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Every investor in Ameriprise Financial, Inc. (NYSE:AMP) should be aware of the most powerful shareholder groups. Large companies usually have institutions as shareholders, and we usually see insiders owning shares in smaller companies. Companies that have been privatized tend to have low insider ownership.
Ameriprise Financial has a market capitalization of US$19b, so it’s too big to fly under the radar. We’d expect to see both institutions and retail investors owning a portion of the company. In the chart below below, we can see that institutions own shares in the company. Let’s take a closer look to see what the different types of shareholder can tell us about AMP.
What Does The Institutional Ownership Tell Us About Ameriprise Financial?
Institutional investors commonly compare their own returns to the returns of a commonly followed index. So they generally do consider buying larger companies that are included in the relevant benchmark index.
We can see that Ameriprise Financial does have institutional investors; and they hold 88% of the stock. This implies the analysts working for those institutions have looked at the stock and they like it. But just like anyone else, they could be wrong. When multiple institutions own a stock, there’s always a risk that they are in a ‘crowded trade’. When such a trade goes wrong, multiple parties may compete to sell stock fast. This risk is higher in a company without a history of growth. You can see Ameriprise Financial’s historic earnings and revenue, below, but keep in mind there’s always more to the story.
Since institutional investors own more than half the issued stock, the board will likely have to pay attention to their preferences. Hedge funds don’t have many shares in Ameriprise Financial. There are a reasonable number of analysts covering the stock, so it might be useful to find out their aggregate view on the future.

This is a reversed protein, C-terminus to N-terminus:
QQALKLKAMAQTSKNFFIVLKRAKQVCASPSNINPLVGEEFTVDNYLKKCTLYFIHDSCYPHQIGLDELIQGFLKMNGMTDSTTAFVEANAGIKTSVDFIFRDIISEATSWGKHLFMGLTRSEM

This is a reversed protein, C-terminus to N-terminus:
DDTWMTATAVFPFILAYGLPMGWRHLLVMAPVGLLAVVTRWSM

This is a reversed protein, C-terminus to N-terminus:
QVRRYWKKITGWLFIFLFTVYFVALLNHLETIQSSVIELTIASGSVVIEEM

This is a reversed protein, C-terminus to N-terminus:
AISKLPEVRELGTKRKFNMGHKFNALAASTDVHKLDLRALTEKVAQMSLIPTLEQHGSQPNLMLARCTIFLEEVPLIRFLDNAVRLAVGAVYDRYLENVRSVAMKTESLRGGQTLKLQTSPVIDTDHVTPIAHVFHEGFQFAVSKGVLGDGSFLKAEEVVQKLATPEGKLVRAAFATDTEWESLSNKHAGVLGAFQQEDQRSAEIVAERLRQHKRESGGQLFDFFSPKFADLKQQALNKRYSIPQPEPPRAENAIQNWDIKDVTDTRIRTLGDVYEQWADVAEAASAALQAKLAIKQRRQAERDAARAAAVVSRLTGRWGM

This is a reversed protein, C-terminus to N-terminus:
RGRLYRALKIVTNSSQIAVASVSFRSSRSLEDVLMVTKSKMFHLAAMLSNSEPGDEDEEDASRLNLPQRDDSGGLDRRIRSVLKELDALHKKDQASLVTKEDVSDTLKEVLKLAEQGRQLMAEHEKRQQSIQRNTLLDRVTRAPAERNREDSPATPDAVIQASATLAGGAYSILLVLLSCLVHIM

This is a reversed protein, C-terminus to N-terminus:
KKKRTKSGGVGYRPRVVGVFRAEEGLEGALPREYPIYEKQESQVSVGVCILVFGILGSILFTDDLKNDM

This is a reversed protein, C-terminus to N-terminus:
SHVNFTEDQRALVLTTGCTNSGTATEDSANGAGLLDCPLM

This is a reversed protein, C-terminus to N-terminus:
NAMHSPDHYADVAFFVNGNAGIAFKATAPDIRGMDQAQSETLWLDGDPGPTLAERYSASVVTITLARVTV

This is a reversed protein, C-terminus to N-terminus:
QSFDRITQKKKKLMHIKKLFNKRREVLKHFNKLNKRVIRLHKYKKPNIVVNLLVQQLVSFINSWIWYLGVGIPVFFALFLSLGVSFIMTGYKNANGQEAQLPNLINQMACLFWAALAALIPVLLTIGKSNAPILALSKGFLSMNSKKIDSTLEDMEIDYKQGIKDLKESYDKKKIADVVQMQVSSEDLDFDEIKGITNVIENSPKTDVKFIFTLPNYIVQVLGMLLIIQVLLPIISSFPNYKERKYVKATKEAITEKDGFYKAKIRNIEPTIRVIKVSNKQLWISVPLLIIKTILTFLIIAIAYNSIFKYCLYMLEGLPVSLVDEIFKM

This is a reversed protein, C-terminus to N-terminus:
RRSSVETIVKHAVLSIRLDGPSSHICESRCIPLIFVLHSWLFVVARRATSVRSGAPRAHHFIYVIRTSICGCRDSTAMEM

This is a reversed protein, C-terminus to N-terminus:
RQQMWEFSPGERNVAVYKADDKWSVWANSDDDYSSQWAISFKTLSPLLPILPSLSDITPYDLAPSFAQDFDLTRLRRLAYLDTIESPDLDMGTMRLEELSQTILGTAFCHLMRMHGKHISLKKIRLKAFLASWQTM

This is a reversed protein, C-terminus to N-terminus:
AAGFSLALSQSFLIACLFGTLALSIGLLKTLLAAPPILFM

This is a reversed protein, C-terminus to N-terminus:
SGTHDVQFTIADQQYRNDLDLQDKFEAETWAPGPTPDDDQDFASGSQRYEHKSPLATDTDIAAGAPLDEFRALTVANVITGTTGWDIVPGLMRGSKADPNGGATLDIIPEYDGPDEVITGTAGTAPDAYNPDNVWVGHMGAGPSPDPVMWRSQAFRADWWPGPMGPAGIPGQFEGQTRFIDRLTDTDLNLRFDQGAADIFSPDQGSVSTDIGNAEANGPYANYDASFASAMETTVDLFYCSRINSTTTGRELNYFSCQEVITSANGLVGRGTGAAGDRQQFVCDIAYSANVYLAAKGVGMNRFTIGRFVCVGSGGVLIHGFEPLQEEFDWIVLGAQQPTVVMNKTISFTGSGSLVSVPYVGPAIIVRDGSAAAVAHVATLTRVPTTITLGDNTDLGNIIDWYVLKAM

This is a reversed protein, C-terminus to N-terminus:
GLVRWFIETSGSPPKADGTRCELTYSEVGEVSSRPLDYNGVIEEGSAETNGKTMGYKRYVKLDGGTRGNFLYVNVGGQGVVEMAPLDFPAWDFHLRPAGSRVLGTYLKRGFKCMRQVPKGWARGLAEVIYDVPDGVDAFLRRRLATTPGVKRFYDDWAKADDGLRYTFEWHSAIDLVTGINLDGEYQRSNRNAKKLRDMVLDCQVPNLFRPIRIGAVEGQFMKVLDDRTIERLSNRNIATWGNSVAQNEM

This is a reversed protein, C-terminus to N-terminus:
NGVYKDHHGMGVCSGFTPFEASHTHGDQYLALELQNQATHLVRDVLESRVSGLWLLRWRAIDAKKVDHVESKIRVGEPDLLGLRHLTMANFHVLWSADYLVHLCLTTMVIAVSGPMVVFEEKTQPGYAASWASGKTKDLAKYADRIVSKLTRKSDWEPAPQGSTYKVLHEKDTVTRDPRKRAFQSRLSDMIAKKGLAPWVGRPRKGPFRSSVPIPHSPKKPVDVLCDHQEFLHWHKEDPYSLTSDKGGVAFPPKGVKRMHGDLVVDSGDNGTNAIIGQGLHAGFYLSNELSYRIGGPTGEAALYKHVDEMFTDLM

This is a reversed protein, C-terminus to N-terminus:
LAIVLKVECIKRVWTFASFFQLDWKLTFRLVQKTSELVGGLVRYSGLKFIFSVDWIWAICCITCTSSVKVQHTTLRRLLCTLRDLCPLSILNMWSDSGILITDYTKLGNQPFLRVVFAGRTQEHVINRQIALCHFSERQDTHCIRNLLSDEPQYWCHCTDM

Insider Ownership Of Ameriprise Financial
The definition of company insiders can be subjective, and does vary between jurisdictions. Our data reflects individual insiders, capturing board members at the very least. Company management run the business, but the CEO will answer to the board, even if he or she is a member of it.
Insider ownership is positive when it signals leadership are thinking like the true owners of the company. However, high insider ownership can also give immense power to a small group within the company. This can be negative in some circumstances.
Our most recent data indicates that insiders own less than 1% of Ameriprise Financial, Inc.. Being so large, we would not expect insiders to own a large proportion of the stock. Collectively, they own US$78m of stock. It is always good to see at least some insider ownership, but it might be worth checking if those insiders have been selling.
General Public Ownership
With a 12% ownership, the general public have some degree of sway over AMP. This size of ownership, while considerable, may not be enough to change company policy if the decision is not in sync with other large shareholders.
I find it very interesting to look at who exactly owns a company. But to truly gain insight, we need to consider other information, too.
I like to dive deeper into how a company has performed in the past. You can find historic revenue and earnings in this detailed graph.
But ultimately it is the future, not the past, that will determine how well the owners of this business will do. Therefore we think it advisable to take a look at this free report showing whether analysts are predicting a brighter future.
NB: Figures in this article are calculated using data from the last twelve months, which refer to the 12-month period ending on the last date of the month the financial statement is dated. This may not be consistent with full year annual report figures.
We aim to bring you long-term focused research analysis driven by fundamental data. Note that our analysis may not factor in the latest price-sensitive company announcements or qualitative material.
If you spot an error that warrants correction, please contact the editor at firstname.lastname@example.org. This article by Simply Wall St is general in nature. It does not constitute a recommendation to buy or sell any stock, and does not take account of your objectives, or your financial situation. Simply Wall St has no position in the stocks mentioned. Thank you for reading.